As record gas prices and the cost of electricity soar, and fear of a potential energy crisis is looming at large, the Northern shore of the Mediterranean has been debating how to diversify its energy suppliers and secure alternative energy sources. Energy security intertwines with the EU’s path towards a clean energy transition as natural gas has recently been included among the energy sources which will accompany the EU’s transition to climate neutrality. The EU depends on producers from the Middle East and North Africa region for around 15% of its natural gas imports. Recent discoveries, the building of new infrastructures and a better coordination among emerging producers could all help to alleviate the current energy crunch and contribute to accelerating the energy transition in the broad Mediterranean region. Could an increase in imports from Mediterranean gas producers help to protect Europe from potential gas shortages? What role do cooperative and competitive dynamics in the Eastern Mediterranean play in this effort? To what extent can natural gas contribute to the decarbonization of economies in the broader Mediterranean region? What prospects for the development of new pipelines and LNG facilities?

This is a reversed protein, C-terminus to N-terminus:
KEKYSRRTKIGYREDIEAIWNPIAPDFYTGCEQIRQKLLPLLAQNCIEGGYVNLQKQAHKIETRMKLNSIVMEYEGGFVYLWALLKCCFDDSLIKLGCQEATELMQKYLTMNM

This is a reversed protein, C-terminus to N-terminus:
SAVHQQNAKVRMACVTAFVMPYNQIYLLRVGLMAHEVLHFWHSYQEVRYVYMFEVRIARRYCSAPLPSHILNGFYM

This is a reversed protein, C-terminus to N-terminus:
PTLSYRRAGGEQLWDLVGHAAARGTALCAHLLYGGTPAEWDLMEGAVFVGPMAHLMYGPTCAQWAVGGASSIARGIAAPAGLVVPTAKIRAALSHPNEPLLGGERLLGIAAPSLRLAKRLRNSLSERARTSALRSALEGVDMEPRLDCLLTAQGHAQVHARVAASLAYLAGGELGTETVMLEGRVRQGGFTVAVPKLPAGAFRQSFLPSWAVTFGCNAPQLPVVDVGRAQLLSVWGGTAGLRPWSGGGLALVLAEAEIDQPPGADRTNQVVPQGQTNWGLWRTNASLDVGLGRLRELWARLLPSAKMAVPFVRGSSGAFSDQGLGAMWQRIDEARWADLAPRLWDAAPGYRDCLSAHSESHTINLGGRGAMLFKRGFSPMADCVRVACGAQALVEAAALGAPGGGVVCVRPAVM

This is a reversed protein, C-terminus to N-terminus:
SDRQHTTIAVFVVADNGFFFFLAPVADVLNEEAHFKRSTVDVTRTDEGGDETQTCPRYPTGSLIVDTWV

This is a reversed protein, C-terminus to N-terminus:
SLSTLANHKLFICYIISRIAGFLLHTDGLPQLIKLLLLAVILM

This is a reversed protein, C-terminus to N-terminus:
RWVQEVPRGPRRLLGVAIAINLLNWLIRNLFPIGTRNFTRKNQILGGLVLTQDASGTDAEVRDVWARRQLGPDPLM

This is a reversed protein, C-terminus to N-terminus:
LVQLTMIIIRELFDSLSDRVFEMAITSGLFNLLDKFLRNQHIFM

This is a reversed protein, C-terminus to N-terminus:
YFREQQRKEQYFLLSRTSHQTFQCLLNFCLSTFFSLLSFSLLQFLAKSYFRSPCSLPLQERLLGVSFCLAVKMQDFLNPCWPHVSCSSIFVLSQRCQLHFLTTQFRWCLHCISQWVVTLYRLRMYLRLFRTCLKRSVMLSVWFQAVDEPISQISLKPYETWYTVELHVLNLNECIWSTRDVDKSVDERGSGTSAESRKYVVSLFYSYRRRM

Ali Al-Saffar, Programme Manager, Middle East and North Africa, International Energy Agency (IEA)
Seda Duygu Sever-Mehmetoglu, Post-Doctoral Researcher, Hamad Bin Khalifa University, Qatar Foundation
Karen Young, Senior Fellow, Director, Program on Economics and Energy, Middle East Institute (MEI)
Matteo Villa, Senior Research Fellow, Co-Head Data Lab, ISPI